Yeah, just taking a spin through the first couple pages of the 4e DMG1/PHB1, it definitely does NOT state anything even close to rule 0. In fact its tone and terminology are REALLY similar to the prefatory material of Dungeon World. It compares a D&D game to a 'Novel' or 'Movie' and very explicitly labels the DM as working with the players to make the PC's adventures 'challenging', but where they 'ultimately succeed'. The PHB is pretty entirely consistent with that. My assumption is they were written by the same person/people as a single coherent statement. While there is a passing mention of the DM as having a role in interpreting the rules, 4e doesn't explicitly grant one participant more authority than the others.I don't think the original (ie pre-Essentials) version of 4e D&D especially supported "rule zero" as I sometimes see it propounded. Nor does B/X, does it?
I even think it underwent change during the 3E era - in the original 3E PHB "rule zero" was a rule of PC building (check with your GM), not a rule about action resolution.
Interestingly, Holmes Basic doesn't speak about this issue at all. It has a VERY brief introduction, which segues into an explanation of ability scores after 2 paragraphs on "how to use this book." Preceding this is a 2 paragraph intro. Here the role of the DM is specified merely as being the one who draws up the dungeon, and that the players "don't know where anything is located in the dungeons until the game begins and they enter the first passage or room." The rest of the text indicates that they 'explore' and 'map'. The text then dives immediately into the meat of the rules, I don't think anything more is said about the DM or players and their roles in the game.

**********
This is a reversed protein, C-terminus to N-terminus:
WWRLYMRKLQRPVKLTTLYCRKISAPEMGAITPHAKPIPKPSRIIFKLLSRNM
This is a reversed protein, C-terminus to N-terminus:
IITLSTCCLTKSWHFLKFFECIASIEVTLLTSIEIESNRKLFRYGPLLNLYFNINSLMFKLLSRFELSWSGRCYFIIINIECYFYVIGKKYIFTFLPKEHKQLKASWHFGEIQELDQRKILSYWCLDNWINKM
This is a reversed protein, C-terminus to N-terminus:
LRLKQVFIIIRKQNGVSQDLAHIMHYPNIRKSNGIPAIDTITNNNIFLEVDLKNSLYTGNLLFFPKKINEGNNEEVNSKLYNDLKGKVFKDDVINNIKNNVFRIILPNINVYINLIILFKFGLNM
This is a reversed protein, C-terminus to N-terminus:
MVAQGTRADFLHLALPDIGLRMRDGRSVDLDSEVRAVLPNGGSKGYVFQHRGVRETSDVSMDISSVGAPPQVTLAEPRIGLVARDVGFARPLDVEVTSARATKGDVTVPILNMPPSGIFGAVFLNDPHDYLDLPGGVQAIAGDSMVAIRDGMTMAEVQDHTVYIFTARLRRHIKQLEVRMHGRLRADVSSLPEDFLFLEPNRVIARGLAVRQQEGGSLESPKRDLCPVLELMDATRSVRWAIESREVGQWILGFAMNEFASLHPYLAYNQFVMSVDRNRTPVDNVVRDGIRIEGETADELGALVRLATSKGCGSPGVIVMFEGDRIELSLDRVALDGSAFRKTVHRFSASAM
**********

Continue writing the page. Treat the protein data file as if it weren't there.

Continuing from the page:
Looking at the 1e material, the 1e DMG introduces the DM's role in a writing mode which is 'person-to-person' it isn't written as 'rules text', it is written almost like a lore book, passing on established information and process which is stated as canonical. It says things like "you will know when to take upon yourself the ultimate power." and "they are playing the game the way you, their DM, imagines and creates it." The rest of the 1e DMG is most certainly written with the tone being that the DM is an absolute and ultimate arbiter, even going so far as to state that he should use, modify, or set aside the rules as he sees fit to suite the situation. I don't see that 'rule 0' is really explicitly stated here, it is more like an axiom of the system, just assumed, like breathable air and dice.
The 2e DMG doesn't call it 'rule 0', but there is a statement to the effect that the rules and all other aspects of the campaign are entirely the province of the DM. It is also suggested that the rules really are not something for the players to concern themselves with (this is distinguished from things like how classes work, which are in the PHB and concern the players). Again, the rules are plainly written in a way which only makes sense when we assume axiomatically that the DM has arbitrary rules and fiction authority.
I think 3.0 actually states 'rule 0' outright, but no version of classic D&D really makes sense without that, though you MIGHT interpret the text of Holmes Basic literally enough to assert that the DM's authority ONLY extends to 'the dungeon' and not to any other possible location (but no such locations are discussed beyond the assertion that beyond the dungeon entrance is "the town"). I guess you could have fun with that